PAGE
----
A wavy enclosure.
An example of an enclosure is a fenced-in yard.
- an enclosing or being enclosed
- something, as a fence or wall, that encloses
- something enclosed; specif.,
- an enclosed place or area
- a document, money, etc. enclosed as with a letter
- a boxlike container for a speaker (sense )
- Historical in England, the gradual process by which communal land was divided into privately owned parcels enclosed by hedges and fences
Origin of enclosureMiddle English and amp; OE: see enclose and amp; -ure
- a. The act of enclosing.b. The state of being enclosed.
- Something enclosed: a business letter with a supplemental enclosure.
- Something that encloses.
(countable and uncountable, plural enclosures)
- (countable) Something enclosed, i.e. inserted into a letter or similar package.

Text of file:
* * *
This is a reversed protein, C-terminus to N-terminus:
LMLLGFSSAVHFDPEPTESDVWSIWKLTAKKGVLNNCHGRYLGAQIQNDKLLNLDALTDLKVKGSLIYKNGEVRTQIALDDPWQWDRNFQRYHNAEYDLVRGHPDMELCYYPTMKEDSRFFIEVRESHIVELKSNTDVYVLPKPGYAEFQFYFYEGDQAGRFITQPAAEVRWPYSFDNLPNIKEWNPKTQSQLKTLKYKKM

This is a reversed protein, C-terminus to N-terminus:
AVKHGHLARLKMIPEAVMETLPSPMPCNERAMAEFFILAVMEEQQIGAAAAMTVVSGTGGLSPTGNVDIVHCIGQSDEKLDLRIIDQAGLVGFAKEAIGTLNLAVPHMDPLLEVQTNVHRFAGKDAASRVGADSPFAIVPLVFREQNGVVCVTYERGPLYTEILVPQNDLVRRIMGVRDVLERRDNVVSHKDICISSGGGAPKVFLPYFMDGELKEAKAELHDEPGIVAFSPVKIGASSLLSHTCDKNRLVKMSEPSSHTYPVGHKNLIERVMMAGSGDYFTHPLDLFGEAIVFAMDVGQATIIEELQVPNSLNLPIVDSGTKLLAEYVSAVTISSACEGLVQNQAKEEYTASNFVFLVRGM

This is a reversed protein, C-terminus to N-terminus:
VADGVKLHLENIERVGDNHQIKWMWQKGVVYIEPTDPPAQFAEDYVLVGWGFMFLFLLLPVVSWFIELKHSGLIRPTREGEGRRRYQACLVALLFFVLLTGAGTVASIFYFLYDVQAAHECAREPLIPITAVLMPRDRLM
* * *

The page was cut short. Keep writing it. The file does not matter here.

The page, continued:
- There was an enclosure with the letter — a photo.
- (uncountable) The act of enclosing, i.e. the insertion or inclusion of an item in a letter or package.
- The enclosure of a photo with your letter is appreciated.
- (countable) An area, domain, or amount of something partially or entirely enclosed by barriers.
- He faced punishment for creating the fenced enclosure in a public park.
- The glass enclosure holds the mercury vapor.
- The winning horse was first into the unsaddling enclosure.
- (uncountable) The act of separating and surrounding an area, domain, or amount of something with a barrier.
- The enclosure of public land is against the law.
- The experiment requires the enclosure of mercury vapor in a glass tube.
- At first, untrained horses resist enclosure.
- (uncountable, British History) The post-feudal process of subdivision of common lands for individual ownership.
- Strip-farming disappeared after enclosure.
- (religion) The area of a convent, monastery, etc where access is restricted to community members.